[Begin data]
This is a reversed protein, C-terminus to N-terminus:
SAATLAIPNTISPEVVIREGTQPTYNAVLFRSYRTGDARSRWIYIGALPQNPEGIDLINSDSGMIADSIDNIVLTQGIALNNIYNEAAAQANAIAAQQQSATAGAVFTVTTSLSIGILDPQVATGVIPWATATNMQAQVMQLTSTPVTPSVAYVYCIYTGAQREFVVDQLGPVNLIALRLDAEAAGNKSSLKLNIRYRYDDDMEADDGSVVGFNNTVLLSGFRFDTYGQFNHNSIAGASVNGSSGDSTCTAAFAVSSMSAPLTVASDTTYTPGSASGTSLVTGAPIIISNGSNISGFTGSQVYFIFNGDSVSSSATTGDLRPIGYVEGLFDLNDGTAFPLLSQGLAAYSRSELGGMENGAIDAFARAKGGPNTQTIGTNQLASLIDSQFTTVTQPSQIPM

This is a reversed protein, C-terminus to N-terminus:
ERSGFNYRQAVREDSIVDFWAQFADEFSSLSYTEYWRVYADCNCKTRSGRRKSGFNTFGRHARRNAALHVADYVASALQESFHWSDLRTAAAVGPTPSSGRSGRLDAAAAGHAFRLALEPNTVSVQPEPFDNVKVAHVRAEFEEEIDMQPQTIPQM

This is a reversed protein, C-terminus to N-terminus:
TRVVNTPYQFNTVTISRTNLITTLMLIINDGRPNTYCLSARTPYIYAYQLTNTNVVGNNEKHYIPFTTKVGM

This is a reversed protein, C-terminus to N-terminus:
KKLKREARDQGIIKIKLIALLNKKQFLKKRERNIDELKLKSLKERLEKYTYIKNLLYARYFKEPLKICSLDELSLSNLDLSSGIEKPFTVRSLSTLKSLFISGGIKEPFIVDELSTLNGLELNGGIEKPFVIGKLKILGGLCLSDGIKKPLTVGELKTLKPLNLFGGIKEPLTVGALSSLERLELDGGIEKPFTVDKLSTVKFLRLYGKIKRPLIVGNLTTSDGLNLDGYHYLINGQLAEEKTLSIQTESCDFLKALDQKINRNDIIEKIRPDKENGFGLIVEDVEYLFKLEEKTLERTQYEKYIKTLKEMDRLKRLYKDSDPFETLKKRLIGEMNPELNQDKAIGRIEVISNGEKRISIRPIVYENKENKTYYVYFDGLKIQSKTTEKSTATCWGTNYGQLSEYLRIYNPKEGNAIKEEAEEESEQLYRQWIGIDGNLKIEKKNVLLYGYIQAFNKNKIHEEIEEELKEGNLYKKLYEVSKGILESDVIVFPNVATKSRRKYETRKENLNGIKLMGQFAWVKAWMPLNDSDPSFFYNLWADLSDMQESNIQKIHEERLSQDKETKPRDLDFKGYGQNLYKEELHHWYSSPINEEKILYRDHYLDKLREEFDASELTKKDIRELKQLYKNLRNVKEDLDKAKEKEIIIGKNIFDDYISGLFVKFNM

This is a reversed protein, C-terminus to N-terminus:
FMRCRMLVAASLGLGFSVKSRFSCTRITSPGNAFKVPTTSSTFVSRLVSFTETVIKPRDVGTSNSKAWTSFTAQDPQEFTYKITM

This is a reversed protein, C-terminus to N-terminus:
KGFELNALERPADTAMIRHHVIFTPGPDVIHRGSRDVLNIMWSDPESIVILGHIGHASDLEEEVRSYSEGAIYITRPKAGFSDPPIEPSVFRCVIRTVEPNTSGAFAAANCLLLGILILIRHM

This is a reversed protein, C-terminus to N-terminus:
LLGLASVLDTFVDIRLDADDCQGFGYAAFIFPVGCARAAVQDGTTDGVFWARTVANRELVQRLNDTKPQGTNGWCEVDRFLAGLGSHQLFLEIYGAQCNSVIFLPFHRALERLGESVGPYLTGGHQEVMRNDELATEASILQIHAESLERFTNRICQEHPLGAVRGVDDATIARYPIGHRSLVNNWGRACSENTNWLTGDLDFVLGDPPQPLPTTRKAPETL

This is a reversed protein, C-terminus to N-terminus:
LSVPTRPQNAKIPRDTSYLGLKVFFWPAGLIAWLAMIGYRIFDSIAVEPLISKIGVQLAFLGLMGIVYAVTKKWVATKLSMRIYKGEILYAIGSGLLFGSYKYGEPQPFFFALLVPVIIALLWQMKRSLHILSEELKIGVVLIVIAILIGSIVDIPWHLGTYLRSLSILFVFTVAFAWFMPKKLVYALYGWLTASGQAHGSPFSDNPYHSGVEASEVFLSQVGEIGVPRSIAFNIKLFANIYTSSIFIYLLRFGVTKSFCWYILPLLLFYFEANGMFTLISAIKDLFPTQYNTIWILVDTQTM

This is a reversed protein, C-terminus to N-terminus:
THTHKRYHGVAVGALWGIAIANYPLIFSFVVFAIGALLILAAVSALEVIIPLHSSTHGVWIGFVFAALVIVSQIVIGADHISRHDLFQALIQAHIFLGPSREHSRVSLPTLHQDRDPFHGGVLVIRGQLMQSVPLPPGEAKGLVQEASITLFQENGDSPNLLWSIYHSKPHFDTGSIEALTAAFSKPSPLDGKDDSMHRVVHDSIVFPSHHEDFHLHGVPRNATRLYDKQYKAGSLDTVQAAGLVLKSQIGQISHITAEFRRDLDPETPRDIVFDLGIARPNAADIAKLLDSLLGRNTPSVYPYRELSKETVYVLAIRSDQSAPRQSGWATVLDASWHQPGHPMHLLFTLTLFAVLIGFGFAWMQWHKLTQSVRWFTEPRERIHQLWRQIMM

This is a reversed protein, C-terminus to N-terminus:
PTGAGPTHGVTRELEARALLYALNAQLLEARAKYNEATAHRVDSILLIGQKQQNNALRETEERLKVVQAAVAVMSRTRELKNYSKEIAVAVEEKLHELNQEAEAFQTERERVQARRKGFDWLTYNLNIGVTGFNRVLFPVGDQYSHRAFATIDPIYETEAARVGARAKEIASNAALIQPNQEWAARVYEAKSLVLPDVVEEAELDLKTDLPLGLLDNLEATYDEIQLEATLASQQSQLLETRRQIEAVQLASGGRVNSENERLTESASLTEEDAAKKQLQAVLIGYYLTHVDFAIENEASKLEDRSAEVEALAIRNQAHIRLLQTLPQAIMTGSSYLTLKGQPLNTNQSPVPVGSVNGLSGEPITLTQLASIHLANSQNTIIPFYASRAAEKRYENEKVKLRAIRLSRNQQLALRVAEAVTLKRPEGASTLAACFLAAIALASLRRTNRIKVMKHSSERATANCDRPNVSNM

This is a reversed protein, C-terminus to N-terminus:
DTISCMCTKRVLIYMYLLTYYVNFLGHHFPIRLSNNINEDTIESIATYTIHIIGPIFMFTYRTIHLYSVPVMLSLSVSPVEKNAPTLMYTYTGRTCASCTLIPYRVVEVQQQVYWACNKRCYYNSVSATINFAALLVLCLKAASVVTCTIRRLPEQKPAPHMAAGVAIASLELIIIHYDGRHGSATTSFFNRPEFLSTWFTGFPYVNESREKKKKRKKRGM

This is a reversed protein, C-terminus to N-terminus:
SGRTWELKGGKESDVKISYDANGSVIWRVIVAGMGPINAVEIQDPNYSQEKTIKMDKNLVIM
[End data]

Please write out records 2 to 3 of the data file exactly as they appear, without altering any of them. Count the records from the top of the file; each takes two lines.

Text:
This is a reversed protein, C-terminus to N-terminus:
ERSGFNYRQAVREDSIVDFWAQFADEFSSLSYTEYWRVYADCNCKTRSGRRKSGFNTFGRHARRNAALHVADYVASALQESFHWSDLRTAAAVGPTPSSGRSGRLDAAAAGHAFRLALEPNTVSVQPEPFDNVKVAHVRAEFEEEIDMQPQTIPQM

This is a reversed protein, C-terminus to N-terminus:
TRVVNTPYQFNTVTISRTNLITTLMLIINDGRPNTYCLSARTPYIYAYQLTNTNVVGNNEKHYIPFTTKVGM